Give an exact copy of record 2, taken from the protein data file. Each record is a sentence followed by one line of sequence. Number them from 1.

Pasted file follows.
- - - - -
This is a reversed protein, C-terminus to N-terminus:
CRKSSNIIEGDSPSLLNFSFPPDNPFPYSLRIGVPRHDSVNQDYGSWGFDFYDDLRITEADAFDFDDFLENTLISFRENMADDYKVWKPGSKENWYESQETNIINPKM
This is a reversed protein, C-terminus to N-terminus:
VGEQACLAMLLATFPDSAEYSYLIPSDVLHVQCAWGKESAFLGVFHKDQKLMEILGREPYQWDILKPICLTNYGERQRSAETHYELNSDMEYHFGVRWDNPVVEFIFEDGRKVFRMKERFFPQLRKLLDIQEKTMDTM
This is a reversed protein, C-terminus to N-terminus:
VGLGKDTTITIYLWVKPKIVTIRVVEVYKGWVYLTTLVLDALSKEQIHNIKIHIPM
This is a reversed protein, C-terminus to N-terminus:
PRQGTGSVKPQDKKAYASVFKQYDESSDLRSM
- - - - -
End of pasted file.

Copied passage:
This is a reversed protein, C-terminus to N-terminus:
VGEQACLAMLLATFPDSAEYSYLIPSDVLHVQCAWGKESAFLGVFHKDQKLMEILGREPYQWDILKPICLTNYGERQRSAETHYELNSDMEYHFGVRWDNPVVEFIFEDGRKVFRMKERFFPQLRKLLDIQEKTMDTM